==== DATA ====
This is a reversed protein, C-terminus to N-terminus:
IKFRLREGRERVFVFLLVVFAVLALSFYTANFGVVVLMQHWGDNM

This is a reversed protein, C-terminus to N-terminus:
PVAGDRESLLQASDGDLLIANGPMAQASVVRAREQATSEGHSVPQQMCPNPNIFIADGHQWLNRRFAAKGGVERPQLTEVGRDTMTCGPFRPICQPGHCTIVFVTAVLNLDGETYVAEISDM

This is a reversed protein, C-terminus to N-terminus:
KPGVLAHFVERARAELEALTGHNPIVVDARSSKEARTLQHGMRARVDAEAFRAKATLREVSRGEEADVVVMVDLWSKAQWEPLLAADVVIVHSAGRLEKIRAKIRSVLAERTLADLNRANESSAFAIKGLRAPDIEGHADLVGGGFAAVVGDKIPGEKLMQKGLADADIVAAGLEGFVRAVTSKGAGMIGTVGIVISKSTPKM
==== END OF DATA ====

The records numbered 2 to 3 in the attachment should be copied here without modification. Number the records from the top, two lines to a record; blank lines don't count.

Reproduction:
This is a reversed protein, C-terminus to N-terminus:
PVAGDRESLLQASDGDLLIANGPMAQASVVRAREQATSEGHSVPQQMCPNPNIFIADGHQWLNRRFAAKGGVERPQLTEVGRDTMTCGPFRPICQPGHCTIVFVTAVLNLDGETYVAEISDM

This is a reversed protein, C-terminus to N-terminus:
KPGVLAHFVERARAELEALTGHNPIVVDARSSKEARTLQHGMRARVDAEAFRAKATLREVSRGEEADVVVMVDLWSKAQWEPLLAADVVIVHSAGRLEKIRAKIRSVLAERTLADLNRANESSAFAIKGLRAPDIEGHADLVGGGFAAVVGDKIPGEKLMQKGLADADIVAAGLEGFVRAVTSKGAGMIGTVGIVISKSTPKM